TEOTWAWKI - The end of the world as we know it

"Unlike previous alarmist responses to a crisis which focused on one main threat - for example, nuclear war - today's survivalism is driven by an unbounded imagination of anxiety." Prof Frank Furedi.

Summertime in London brings an air of festivities, the sound of children's laughter carried on the breeze as we sip our ice-cold drinks. However, the news on the radio seems intent on destroying this idyll. We are constantly informed by the persistent drone of the media, that 'the End of the World' is upon us.

Ash falling from the sky, terrorist attacks, tsunamis and meteorites, economic meltdown - modern-day society is subjected to a sense that we are in a constant state of threat, apparently living on the precipice of disaster.

It is the realisation of this, and the view from the precipice, that has conceived TEOTWAWKI.

TEOTWAWKI explores the codification of anxiety and fear in our society and the need to prepare ourselves for an undetermined but cataclysmic event in the near future. The show is based around a series of fictional propositions relating to how the world as we know it could end, and is inspired by popular culture's fascination, fetishisation and attempt to rationalise catastrophe. We are left with the idea of TEOTWAWKI learned and nurtured through both fictionalised and factual films and media.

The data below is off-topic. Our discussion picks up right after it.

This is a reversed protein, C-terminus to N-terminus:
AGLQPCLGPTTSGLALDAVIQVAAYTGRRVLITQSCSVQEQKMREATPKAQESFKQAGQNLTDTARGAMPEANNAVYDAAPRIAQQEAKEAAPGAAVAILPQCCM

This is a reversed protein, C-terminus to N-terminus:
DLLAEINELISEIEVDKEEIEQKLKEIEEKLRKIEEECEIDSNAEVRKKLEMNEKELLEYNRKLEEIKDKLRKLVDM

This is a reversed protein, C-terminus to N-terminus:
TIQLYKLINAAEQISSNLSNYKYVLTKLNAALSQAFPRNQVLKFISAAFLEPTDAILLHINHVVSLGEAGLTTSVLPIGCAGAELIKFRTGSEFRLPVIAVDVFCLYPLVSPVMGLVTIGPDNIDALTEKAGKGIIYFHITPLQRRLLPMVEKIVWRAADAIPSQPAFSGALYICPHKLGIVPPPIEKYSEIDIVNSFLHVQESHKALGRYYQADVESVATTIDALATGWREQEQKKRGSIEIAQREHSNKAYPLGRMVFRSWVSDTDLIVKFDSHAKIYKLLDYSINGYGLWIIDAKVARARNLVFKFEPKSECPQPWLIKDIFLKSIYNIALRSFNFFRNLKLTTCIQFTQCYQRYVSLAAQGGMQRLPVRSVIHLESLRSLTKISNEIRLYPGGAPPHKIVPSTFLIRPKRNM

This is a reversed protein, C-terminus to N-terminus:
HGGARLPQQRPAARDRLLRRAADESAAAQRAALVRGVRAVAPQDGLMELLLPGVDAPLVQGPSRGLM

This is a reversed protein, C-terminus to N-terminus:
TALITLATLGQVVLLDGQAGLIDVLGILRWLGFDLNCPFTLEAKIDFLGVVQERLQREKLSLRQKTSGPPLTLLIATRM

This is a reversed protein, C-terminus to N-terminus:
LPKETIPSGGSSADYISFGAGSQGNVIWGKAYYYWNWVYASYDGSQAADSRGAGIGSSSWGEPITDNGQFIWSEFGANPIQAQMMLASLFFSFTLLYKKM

Fascination with doomsday scenarios is symptomatic of a society dominated by a media in the business of sensationalising threat and profiting from shock. We are constantly searching for indicators and signs that might forcibly suggest that The End is Nigh. Through the dramatisation of news reports, propaganda posters and through the depiction of doom in film, these events somehow reach a level of absurdity, and then unreality - and perversely the western world is supposed to be more developed, more educated, safer and more advanced than ever before.

This exhibition represents a new departure for artists EA Byrne and Jamie Lau, now working collaboratively for the first time. Their individual practices are very distinct and therefore make for an unlikely collaboration, but it has been born of a long-term relationship of mutual support and working together on various projects.

A catalogue will be available soon after the show opens with a foreword essay written by Paul Carey-Kent.
TEOTWAWKI - The end of the world as we know it


Event Title: TEOTWAWKI - The end of the world as we know it
Postcode: 32 Fortesque Avenue, London E8 3QB
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